4 Myths About Successful Restaurant Managers

People don’t quit bad jobs, they quit bad bosses.

This is on the tip of everyone’s tongue as employers scramble to stay staffed during “The Great Resignation.” And since the restaurant industry sees some of the highest rates of turnover, it makes one wonder: What makes a successful restaurant manager? Here are some common misconceptions about how to identify successful restaurant managers:

High-Performers Make Good Managers

It happens all the time. A top-performing employee gets promoted, but everything falls to pieces when they start managing a team. Yes, a restaurant manager who rolls up their sleeves when things are busy is valuable. But managers who have always excelled in the roles they now oversee may get impatient and try to do everything themselves. They often forget to empower their team by properly delegating tasks and training employees.

They’re Either Natural Leaders or They’re Not

Yes, some people just have a knack for leadership. And yes, other people just are not the management type. But, struggling in one leadership role does not always mean that someone is completely unfit for management in general. Different personalities are better suited for different environments, and there is no shortage of variety in the restaurant industry. Someone who struggles with leading a small, intimate café might find that they thrive on managing high-volume restaurant concepts.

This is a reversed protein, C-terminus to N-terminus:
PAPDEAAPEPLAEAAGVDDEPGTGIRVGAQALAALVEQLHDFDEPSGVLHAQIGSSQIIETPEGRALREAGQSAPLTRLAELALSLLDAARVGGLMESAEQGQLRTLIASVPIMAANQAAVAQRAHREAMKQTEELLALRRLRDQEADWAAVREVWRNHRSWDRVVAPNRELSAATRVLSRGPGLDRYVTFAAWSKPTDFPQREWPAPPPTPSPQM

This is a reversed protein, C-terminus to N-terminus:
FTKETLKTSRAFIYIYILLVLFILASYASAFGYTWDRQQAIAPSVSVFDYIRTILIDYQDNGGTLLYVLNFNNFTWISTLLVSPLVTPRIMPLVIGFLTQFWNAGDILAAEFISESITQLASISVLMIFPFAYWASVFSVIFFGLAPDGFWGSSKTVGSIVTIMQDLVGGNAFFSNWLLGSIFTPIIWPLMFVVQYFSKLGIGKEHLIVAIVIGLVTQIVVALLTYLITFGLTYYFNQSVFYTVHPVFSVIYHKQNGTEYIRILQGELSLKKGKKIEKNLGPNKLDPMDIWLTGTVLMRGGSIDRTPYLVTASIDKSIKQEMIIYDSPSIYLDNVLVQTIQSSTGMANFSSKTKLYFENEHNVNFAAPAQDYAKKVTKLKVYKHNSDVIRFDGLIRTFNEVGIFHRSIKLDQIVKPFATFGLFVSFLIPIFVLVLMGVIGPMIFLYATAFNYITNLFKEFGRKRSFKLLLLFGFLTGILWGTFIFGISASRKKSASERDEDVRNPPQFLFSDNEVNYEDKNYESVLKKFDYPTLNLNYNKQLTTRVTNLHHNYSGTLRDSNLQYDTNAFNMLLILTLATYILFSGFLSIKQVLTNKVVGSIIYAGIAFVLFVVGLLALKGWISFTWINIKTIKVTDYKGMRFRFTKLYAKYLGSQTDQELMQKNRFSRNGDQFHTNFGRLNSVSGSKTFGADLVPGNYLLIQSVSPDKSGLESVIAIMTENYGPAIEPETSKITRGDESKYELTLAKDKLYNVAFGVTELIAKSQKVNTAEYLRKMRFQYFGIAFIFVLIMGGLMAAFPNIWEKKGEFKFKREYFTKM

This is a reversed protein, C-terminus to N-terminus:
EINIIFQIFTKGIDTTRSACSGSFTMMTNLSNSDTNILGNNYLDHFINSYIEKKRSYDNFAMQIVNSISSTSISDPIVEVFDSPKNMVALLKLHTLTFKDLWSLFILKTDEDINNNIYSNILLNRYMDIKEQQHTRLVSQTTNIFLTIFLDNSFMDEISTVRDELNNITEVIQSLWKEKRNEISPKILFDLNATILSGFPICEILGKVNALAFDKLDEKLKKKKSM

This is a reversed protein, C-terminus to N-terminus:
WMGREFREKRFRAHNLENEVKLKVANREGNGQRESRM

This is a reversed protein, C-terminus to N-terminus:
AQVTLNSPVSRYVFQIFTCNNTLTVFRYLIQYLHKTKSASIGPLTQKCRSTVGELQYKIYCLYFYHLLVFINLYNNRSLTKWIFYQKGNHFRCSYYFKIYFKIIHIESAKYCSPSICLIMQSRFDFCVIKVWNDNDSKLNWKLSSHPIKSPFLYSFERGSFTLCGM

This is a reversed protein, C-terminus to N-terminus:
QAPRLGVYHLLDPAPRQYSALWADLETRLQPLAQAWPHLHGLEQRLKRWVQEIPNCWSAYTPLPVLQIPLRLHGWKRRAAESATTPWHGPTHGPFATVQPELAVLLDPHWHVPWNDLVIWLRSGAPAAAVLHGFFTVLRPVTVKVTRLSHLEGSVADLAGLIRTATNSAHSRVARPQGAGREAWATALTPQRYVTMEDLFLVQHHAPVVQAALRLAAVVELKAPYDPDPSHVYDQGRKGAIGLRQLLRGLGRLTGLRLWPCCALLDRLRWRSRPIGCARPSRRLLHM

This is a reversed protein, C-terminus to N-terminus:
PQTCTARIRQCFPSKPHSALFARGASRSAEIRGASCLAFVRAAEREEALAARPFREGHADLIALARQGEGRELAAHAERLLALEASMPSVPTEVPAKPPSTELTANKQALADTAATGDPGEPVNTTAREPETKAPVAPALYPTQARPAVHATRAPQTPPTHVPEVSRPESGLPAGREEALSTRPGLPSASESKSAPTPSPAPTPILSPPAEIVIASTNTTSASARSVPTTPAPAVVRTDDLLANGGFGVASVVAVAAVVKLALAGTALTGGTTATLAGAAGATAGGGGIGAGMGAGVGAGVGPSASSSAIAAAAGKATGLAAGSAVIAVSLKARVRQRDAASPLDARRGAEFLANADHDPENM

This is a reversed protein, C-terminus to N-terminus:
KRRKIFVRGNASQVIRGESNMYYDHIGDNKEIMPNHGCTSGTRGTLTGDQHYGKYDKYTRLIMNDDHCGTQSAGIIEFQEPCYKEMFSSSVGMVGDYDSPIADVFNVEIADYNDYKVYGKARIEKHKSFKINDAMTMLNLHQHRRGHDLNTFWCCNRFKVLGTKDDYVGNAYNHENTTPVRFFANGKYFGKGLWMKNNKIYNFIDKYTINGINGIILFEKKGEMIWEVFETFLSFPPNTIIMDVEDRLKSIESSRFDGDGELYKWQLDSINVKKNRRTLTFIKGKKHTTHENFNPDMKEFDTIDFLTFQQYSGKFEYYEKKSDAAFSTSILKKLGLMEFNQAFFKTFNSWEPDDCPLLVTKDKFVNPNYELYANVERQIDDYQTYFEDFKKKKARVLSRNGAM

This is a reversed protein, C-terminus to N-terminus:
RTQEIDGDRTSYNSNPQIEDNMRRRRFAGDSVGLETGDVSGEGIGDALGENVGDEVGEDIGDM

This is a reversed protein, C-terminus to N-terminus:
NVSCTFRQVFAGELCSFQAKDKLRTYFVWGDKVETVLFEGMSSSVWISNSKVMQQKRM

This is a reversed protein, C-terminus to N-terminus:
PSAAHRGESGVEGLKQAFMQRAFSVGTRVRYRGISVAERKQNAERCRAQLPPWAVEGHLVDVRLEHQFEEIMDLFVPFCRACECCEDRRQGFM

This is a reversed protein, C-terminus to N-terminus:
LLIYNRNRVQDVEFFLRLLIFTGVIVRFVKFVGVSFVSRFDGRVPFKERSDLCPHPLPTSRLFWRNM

They Draw A Thick Line Between Personal and Private Life

Life is messy. While it would be great if personal problems never affected anyone’s work performance, that just is not reality. Life happens, shifts need to change, energy levels vary, and emotions run high (especially in restaurants) Obviously, management should maintain a certain amount of professionalism, but the best managers keep up with their employees’ lives. Seeing compassionate leaders who will support a life outside of the restaurant can go a long way in keeping teams resilient and reducing turnover.

They Have a Degree

A college degree does not necessarily equate to strong leadership abilities. It may be helpful when handling the business aspects of managing a restaurant, but those skills can often be learned on the job through years of experience or even through certifications.

A great way to discover if a candidate has leadership potential is through skills and personality assessments and a thorough interview process. The restaurant recruiters with Horizon Hospitality use analytic strategies to identify the right leaders for restaurants. Contact us today to learn how we can help!



Leave a Reply

Your email address will not be published. Required fields are marked *